Alphabet Is Already Experimenting with VR Ads - and They Look Like This

Perhaps no company is more aware of how important advertising can be than Alphabet's (NASDAQ: GOOG) (NASDAQ: GOOGL) Google. It will earn an estimated 78% of all search ad revenue this year -- or $28.5 billion -- according to eMarketer, and it's expected grab 80% of the market by 2019. So when Google talks about how it's working on new adverting opportunities -- this time within virtual reality (VR) -- it's worth paying attention.

The company posted on its Google Developer blog last week that it's already experimenting with how to serve up non-intrusive ads on its own Google Cardboard and Daydream View VR headsets, as well on the Samsung Gear VR.

Here's a glimpse of one of the VR ads the company has already created.

The small, white dot in the video represents where a user is looking with their eyes, or where their hand gestures are moving. These actions are what trigger a small cube to open up and then start playing a video ad, which then offers the option to download an app.

Google said on its blog that the trick to getting VR ads right is to make them non-disruptive to the user experience, and easy to implement for developers.

"So our first idea for a potential format presents a cube to users, with the option to engage with it and then see a video ad. By tapping on the cube or gazing at it for a few seconds, the cube opens a video player where the user can watch, and then easily close, the video," the company said.

Google is in the process of opening up VR ad testing beyond its handful of initial partners, and is asking for more developers to sign up. The company also just released a new software development kit.

Alphabet is already in a great position to grow VR ads

Research firm Strategy Analytics says that Google dominated VR headset shipments in 2016 with a 69% market share, followed by Samsung's Gear VR, which had 17%.

Here's how all the VR headset competitors stacked up last year:

Strategy Analytics expects the VR headset market to be worth more than $10 billion annually and reach an installed base of over half a billion units by 2022. Most of those units will be in the ultra-low price tier that Google's Cardboard and Daydream View headsets fall into. Google's new and most expensive Daydream View headset costs just $79.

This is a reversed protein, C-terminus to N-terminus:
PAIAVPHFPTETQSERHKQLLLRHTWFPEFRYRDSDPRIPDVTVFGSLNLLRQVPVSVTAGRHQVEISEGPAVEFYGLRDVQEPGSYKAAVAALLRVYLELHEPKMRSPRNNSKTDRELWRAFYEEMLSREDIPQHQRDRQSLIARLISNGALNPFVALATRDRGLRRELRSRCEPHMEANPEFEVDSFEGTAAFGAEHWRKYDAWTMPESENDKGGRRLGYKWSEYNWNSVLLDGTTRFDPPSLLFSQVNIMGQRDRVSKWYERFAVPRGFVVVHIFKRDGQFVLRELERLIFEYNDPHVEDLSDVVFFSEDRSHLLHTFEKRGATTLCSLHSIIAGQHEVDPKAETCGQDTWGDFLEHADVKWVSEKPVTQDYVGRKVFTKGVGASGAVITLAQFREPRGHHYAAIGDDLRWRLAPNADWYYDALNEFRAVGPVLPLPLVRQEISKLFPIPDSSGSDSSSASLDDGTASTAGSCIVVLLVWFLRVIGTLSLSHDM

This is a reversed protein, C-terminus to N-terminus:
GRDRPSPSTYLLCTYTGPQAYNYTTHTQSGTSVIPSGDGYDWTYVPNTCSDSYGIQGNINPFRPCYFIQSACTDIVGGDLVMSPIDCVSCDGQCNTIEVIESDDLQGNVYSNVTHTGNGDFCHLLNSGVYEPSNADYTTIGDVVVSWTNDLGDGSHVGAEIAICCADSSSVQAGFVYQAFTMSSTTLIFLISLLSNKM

Dominating the mobile VR headset space is good, but Google's real advantages will come from getting users to watch more ads on the devices, and buy apps for them. Daydream apps are downloaded through the company's Google Play Store, just like Android's mobile apps, and Google will eventually earn money from them by taking a cut of the revenue earned by paid VR apps, and when users engage with video ads on their VR headsets.

A recent App Annie report forecasts that Google Play revenue will jump from about $16 billion in 2016 to $42 billion in 2021. It's unclear right now how much of that app revenue will derive from VR ads, but Google's early forays into VR advertising should be seen as signs of things to come. The company has built out its search business with ads, gives its Android software away for free by using in-app purchases and advertising to pay for it. Expect to see it use all that experience to become a dominant force in virtual reality ads in the coming years.

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Suzanne Frey, an executive at Alphabet, is a member of The Motley Fool's board of directors. Chris Neiger has no position in any stocks mentioned. The Motley Fool owns shares of and recommends Alphabet (A shares) and Alphabet (C shares). The Motley Fool has a disclosure policy.